Home Propane Tanks -The Basics - Fine Homebuilding

previous
  • 7 Smart Kitchen Solutions
    7 Smart Kitchen Solutions
  • Clever daily tip in your inbox
    Clever daily tip in your inbox
  • 7 Small Bathroom Layouts
    7 Small Bathroom Layouts
  • Classic Cabinets
    Classic Cabinets
  • Hot Water Now
    Hot Water Now
  • Radiant Heat Comparison
    Radiant Heat Comparison
  • All about Roofing
    All about Roofing
  • Energy-Smart Details
    Energy-Smart Details
  • Custom Flooring Inspiration
    Custom Flooring Inspiration
  • 9 Concrete Countertops Ideas
    9 Concrete Countertops Ideas
  • Tips & Techniques for Painting
    Tips & Techniques for Painting
  • Pro Tool Rental. Learn More.
    Pro Tool Rental. Learn More.
  • Basement Remodeling Tips
    Basement Remodeling Tips
  • Design Inspiration
    Design Inspiration
  • Video Series: Tile a Bathroom
    Video Series: Tile a Bathroom
  • Read FHB on Your iPad
    Read FHB on Your iPad
  • Remodeling Articles
    Remodeling Articles
  • Video: Install a Fence
    Video: Install a Fence
  • 7 Trim Carpentry Secrets
    7 Trim Carpentry Secrets
  • Master Carpenter Videos
    Master Carpenter Videos
  • Magazine Departments
    Magazine Departments
next

Editor's Notepad

Editor's Notepad


Home Propane Tanks -The Basics

comments (3) April 23rd, 2014 in Blogs
JFink Justin Fink, Senior Editor


Thinking of putting in a propane tank to fuel that new gas range or fireplace insert? Here's some basic info to get you started.

Sizing
The size of tank you choose will be primarily based on the amount of gas being consumed (ie: number of gas appliances, and their BTU consumption), and the tank suppliers typically help you choose a tank big enough to suit your needs. Most people try to minimize the size of the tank for aesthetic reasons, but it's worth noting that a larger tank can help bridge fluctuations in pricing when it comes to refills.

Choosing a location
The simplest installations are above ground, and if needed just for a single appliance (such as a fireplace), located close to the point of consumption. It is possible to bury a propane tank underground, but this requires a specific type of tank that has a protective outside coating, among other added features. A tank designed for above-ground use can NOT be buried. When installing the tank underground, the main focus of locating the tank becomes access for refills, especially in relation to a septic system, if one is on site. To get an idea of the acceptable locations for installation, this illustrated guide to the ASME standards may prove helpful. By the way, before you're tempted to paint your backyard tank to blend in with your house, be sure to consider that painting a tank may have unforeseen consequences: Propane Tank Colors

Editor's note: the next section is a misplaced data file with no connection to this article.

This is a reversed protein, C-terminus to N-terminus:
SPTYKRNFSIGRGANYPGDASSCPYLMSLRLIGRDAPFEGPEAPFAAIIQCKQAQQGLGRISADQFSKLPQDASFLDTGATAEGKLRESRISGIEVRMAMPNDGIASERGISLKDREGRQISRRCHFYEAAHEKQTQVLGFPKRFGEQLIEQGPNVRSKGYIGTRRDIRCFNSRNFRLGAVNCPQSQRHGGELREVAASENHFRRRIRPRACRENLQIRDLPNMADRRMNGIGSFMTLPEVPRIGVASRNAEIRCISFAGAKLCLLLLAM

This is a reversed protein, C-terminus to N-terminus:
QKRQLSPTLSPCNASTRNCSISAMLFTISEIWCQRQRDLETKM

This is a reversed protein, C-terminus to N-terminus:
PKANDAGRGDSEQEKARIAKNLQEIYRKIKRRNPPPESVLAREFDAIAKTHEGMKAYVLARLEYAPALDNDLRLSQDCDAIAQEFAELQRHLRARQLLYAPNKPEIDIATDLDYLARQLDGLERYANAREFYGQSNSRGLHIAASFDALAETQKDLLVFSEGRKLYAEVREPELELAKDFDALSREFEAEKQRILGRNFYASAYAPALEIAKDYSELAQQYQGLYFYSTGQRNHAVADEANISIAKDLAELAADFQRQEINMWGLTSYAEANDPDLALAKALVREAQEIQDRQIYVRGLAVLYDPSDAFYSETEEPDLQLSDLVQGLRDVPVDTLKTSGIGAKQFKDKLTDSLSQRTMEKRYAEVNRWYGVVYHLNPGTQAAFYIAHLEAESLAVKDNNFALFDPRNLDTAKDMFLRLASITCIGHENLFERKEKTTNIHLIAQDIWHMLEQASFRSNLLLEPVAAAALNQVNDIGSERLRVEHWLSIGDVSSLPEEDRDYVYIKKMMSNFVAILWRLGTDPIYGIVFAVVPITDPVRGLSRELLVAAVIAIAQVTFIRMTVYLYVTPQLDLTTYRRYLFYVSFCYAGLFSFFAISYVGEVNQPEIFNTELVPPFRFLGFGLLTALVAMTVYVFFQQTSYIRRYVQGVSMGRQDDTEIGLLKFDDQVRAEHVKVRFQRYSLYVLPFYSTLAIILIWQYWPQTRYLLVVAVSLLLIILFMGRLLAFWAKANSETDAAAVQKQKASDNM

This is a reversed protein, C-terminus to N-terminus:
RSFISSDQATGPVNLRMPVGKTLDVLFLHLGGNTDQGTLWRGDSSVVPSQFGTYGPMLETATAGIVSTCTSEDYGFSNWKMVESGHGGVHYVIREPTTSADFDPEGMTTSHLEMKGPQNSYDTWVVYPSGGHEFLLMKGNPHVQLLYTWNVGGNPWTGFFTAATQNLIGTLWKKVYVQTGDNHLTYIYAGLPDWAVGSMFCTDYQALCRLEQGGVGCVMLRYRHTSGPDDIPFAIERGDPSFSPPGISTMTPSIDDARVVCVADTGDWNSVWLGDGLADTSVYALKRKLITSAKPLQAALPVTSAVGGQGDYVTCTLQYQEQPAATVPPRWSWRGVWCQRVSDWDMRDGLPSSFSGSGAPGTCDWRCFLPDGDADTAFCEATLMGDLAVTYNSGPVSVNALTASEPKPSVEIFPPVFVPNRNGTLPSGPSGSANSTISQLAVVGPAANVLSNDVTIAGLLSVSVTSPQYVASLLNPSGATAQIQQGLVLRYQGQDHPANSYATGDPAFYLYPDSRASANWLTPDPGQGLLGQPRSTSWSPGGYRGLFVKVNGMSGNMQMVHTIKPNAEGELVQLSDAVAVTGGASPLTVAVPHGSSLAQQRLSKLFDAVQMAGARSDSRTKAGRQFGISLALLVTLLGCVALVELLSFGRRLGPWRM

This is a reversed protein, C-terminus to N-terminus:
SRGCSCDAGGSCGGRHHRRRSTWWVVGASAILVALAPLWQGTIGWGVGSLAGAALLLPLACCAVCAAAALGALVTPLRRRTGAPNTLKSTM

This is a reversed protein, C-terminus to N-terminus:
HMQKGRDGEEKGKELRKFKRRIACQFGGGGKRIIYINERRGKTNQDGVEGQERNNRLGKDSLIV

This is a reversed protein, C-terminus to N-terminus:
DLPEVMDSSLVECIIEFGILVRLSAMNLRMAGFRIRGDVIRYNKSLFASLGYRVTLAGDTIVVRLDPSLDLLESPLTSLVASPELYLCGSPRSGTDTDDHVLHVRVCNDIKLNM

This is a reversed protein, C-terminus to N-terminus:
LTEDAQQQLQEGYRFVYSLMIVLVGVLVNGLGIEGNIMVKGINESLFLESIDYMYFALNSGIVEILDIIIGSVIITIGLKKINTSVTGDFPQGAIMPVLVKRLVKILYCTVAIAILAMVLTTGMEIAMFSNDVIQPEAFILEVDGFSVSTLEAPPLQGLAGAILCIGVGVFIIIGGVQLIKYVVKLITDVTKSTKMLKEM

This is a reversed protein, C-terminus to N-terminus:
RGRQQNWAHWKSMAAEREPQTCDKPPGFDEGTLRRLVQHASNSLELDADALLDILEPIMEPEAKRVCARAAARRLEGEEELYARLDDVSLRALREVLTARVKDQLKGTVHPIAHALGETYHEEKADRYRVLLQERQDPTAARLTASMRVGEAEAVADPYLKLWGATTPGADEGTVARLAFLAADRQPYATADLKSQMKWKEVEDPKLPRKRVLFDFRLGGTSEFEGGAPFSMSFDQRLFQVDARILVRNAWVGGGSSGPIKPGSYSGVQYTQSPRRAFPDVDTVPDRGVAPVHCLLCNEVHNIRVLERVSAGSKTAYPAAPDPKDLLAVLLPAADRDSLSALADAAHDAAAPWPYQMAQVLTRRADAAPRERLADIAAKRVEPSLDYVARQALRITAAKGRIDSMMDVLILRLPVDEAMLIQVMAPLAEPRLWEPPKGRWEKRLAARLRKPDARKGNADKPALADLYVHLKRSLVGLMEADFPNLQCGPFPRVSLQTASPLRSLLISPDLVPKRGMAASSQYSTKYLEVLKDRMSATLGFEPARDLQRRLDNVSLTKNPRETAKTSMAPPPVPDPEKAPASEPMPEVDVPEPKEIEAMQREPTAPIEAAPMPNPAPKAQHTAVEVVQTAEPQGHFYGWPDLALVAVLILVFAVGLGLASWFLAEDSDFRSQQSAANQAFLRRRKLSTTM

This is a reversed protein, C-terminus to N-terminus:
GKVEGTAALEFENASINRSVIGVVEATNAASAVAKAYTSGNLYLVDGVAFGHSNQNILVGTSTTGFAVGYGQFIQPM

Rent or buy?
According to AmeriGas, the largest propane supplier in the U.S., the majority of propane customers in this country (65% to 70%) lease their tank. For a 500-gallon tank, the rough purchase cost is about $2,000. The 25% to 30% who purchased a tank usually did so either to maintain their independence when choosing a supplier for refills, or because they chose to bury their tank, in which case purchase tends to make more sense.

 


posted in: Blogs, safety, site work

Comments (3)

chocolatelover09 chocolatelover09 writes: I have used propane for our stove/gas range for several years now and its actually really good!, but make sure to have a regular maintenance check just to be safe. I purchased the conversion kit btw in the site gomowpropane.com
Posted: 8:11 am on May 10th

JFink JFink writes: Hi Tad,
I'm not sure what the issue might be, because the link works for me. Perhaps you can try finding it through the homepage of that site: www.propane101.com

Posted: 9:50 am on April 29th

Tad Tweed Tad Tweed writes: The link to the illustrated guide to the ASME standards leads to an access denied location.
Posted: 8:32 am on April 28th

Log in or create a free account to post a comment.